A thought leader is someone recognized for knowledge in an area, a go-to person. Their knowledge allows thought leaders to synthesize complex information and package it so that others see the connections – put pieces of the puzzle together in ways that enable them to take practical actions that move ideas and knowledge forward. Thought leaders benefit as their reputation grows and their range of influence widens over time. Thought leadership is a form of art, based on our unique perspectives — a form of “leadership” that has nothing to do with years in grade or positional title.
Many NPs have expertise that is recognized by their colleagues. What about you? Consider:
- About what issues do your colleagues ask questions of you?
- In what particular population of patients or issues are you most skilled?
- In what complex areas have you built proficiencies through research, study, practice, persistence, and feedback?
- Are you currently sharing your expertise with others? If not, why not?
- Are you participating in communities built around your area of expertise? As an active voice or simply lurking?
So, you might be a local thought leader if: you are the local go-to person on an area, you influence the knowledge and practice of those around you, and you demonstrate expertise in contributing to your patients’ outcomes. We need you to prepare to contribute further to the conversation, to enable the rest of us to better define problems and phenomena and develop better approaches.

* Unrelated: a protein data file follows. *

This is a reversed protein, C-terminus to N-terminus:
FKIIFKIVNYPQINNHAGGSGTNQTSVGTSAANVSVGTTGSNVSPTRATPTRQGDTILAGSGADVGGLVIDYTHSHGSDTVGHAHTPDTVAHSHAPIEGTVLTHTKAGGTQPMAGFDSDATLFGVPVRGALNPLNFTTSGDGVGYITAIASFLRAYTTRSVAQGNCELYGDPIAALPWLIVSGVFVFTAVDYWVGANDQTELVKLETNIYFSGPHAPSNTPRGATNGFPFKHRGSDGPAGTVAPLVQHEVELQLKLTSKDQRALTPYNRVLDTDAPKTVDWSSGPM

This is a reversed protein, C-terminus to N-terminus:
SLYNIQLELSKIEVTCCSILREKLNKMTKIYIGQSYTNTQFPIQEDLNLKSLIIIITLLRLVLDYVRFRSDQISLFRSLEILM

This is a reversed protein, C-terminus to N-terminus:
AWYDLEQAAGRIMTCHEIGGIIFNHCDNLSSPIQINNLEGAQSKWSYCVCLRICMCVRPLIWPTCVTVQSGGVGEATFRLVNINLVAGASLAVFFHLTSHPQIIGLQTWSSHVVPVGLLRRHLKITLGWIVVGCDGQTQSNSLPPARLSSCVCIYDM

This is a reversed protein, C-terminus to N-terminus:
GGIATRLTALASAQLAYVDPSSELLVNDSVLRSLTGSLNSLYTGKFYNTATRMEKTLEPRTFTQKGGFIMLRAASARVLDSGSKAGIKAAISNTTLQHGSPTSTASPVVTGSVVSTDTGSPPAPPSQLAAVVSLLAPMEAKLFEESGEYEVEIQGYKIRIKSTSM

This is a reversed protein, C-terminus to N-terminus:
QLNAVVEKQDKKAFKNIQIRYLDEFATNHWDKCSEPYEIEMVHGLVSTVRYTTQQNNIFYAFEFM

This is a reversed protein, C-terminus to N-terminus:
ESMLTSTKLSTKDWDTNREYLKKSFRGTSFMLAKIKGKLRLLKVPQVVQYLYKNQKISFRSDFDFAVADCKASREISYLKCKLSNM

Now, it’s time to deepen your expertise and broaden your reputation. Begin to disseminate your expertise. Write a blog, contribute to journal articles, volunteer to serve on a local board or to speak before a group of other clinicians or patients. Find venues for networking and share your opinions and knowledge with others. Invite others to reach out directly for advice or confirmation. Remain relevant and up-to-date in your topical area and to share your perspective. All of these forms of creation will contribute to your growing reputation and expanding understanding of your topic.
So, you might be a future thought leader if you are willing to act on your expertise to benefit others around you, growing your influence outwards. Clarke (2015) offers one approach to developing a reputation of thought leadership that guides us through identifying the topic on which we have strong interest, to taking actions to develop ability to collaborate with others, describing knowledge in innovative and practical ways, and build an audience and, ultimately, even a community around it. This is one approach that you may find helpful. For more ideas, search the online business literature from sources such as Forbes, Entrepreneur, and Harvard Business Review. Start at Google and LinkedIn, to begin exploring this topic today!
Clark, D. (2015). Stand out: How to find your breakthrough idea and build a following around it. Penguin: NY